JakeCWolf wrote:
I've also taken (begrudgingly) Improved Unarmed Strike and Bleeding attack, and I'm curious how that works. Do I cause the extra bleed damage on the attack? And on which attacks? If I hit all three attacks do I do 3d4 bleed damage to my target? Or only the highest of the 1d4? And is it on his turn or when the attack hits?

Your unarmed attacks would deal 1d4 bleed damage on the target's turn. They don't stack. If you hit them with three bleed attacks, only the largest will apply (in this case 1d4). Different bleed types will stack, for instance a 1d4 damage, a 1 Con, and a 1d2 Str bleed.

Note, however, that your bite and claw attacks are not considered unarmed attacks.

Unless you're planning to not strike with your claws and bite, then this probably isn't for you and you should use the feats elsewhere and look for another feat or ability that gives bleed to your natural attacks, not your unarmed ones. For instance, the Bleeding Attack rogue talent would apply to bite and claws (assuming you hit them with a sneak attack).

JakeCWolf wrote:
Curious if Bloody Assault would be the better pick over Bleeding attack, as I will be power attacking most of the time, and as I understand bleeding doesn't stack. Could I even use Bloody Assault with natural attacks?

From what I can tell, it would work with natural melee attacks, but natural attacks are often described as being attacks without weapons, so the wording is very important. You should double-check with you GM, if so, that's probably what you want to take over IUS and Bleeding Attack.

*Note that monk's unarmed strikes specifically counts as both natural and manufactured for purposes of spells and effects that enhance those, so there might be odd combinations involving weapons as unarmed strikes that work for them but not others.*

JakeCWolf wrote:
Last question (for now); would the Rending Claws feat count as "rend" for the purposes of taking Rending Fury?

Rending Claws doesn't technically add the rend ability, which is required by Rending Fury. So technically no, but, I don't really see any mechanical difference in the wording, so I would personally be inclined to say that you do have rend (just in so much words, similar to how a monk's unarmed strikes ability counts as having Improved Unarmed Strike even though it has differences, ie. the 'counts as both natural and manufactured' clause). Ultimately, that would be your own GM's call, however.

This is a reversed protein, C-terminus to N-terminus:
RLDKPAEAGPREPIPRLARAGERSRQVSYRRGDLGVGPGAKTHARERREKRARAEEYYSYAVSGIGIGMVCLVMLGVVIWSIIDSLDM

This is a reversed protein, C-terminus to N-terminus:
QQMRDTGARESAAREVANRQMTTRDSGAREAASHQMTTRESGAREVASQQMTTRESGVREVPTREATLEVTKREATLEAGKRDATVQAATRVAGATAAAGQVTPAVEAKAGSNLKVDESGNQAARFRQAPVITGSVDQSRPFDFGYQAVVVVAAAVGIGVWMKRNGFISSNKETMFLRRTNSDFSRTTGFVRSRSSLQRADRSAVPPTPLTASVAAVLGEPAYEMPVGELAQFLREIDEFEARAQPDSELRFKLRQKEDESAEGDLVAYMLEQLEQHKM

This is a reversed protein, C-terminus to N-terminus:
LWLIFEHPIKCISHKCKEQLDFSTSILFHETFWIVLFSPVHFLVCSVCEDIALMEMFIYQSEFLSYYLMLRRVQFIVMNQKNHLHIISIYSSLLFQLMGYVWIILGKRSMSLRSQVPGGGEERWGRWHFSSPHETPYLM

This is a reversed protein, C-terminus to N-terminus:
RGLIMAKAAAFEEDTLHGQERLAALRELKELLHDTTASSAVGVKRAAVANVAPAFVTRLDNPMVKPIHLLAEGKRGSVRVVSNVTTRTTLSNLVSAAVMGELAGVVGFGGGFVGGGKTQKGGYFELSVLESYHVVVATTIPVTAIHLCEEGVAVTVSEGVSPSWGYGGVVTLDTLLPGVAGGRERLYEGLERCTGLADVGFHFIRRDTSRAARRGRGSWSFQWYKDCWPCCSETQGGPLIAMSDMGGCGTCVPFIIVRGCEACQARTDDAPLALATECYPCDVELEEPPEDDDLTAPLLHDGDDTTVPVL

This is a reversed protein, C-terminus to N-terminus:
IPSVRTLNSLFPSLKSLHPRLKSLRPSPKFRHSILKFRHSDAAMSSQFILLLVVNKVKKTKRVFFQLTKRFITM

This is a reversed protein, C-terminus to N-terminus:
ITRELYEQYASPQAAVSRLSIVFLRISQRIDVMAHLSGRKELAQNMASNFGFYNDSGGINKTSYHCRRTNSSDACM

Pizza Lord wrote:
Edit: *Drat! Outgunned by Lusinian.*

Sorry, seems we have the same period of activity :P

Pizza Lord wrote:
Note, however, that your bite and claw attacks are not considered unarmed attacks *Unless you're a monk; their unarmed strikes specifically counts as both natural and manufactured for purposes of spells and effects that enhance those*

Uh, if I'm not wrong, it means indeed that a monk's unarmed strike can be considered natural attacks, but it doesn't make a monk's natural attack into an unarmed strike, does it?


Alright, it's making more sense now. But considering I'm level 6, how can if at all can I make use of my extra attack? I'm a fighter, full BAB.


Lusinian wrote:
Pizza Lord wrote:
*Unless you're a monk; their unarmed strikes specifically counts as both natural and manufactured for purposes of spells and effects that enhance those*
Uh, if I'm not wrong, it means indeed that a monk's unarmed strike can be considered natural attacks, but it doesn't make a monk's natural attack into an unarmed strike, does it?

No, I was in the middle of editing and was moving that line to the bottom.


If you full attack, either you do so with your natural attacks :

  • Bite +(BAB+Str), 1d8+Str
  • 2 Claws +(BAB+Str), 1d6+Str

Or you do it in a combination of weapons and natural attacks (hybrid form only) :

  • Bite (id.)
  • 1 claw / 1 unarmed or weapon or 2 unarmed or weapon, with claws being as above and unarmed weapon being +(BAB+Str-5), (whatever dice) + 1/2 Str.

Or you do it with only unarmed/weapons : +(BAB+Str) / +(BAB+Str-5).

It allows flexibility depending what form you are in. Do consider that your different forms might have different Strength bonuses. As you are not a rogue, if you did take one of the aforementioned feats allowing for bleed damage, as you can read two opinions have been expressed.

Personally, when I played my own natural lycanthrope, I went around faking being the druid"s (ehr, rogue faking to be a druid) animal companion. But I played a mesmerist, it allowed casting spells without anyone suspecting, it's a whole other story.

As for your warrior's attacks, I'd go with trying to make all the three forms efficient, but maybe not in the same domains if it doesn't seem it will work. Maybe you will find something interesting in the skinwalkers ? The wolfskin feats and traits should be accessible to you.

Community / Forums / Pathfinder / Pathfinder RPG / Rules Questions / Lycanthrope natural attack build questions All Messageboards

Want to post a reply? Sign in.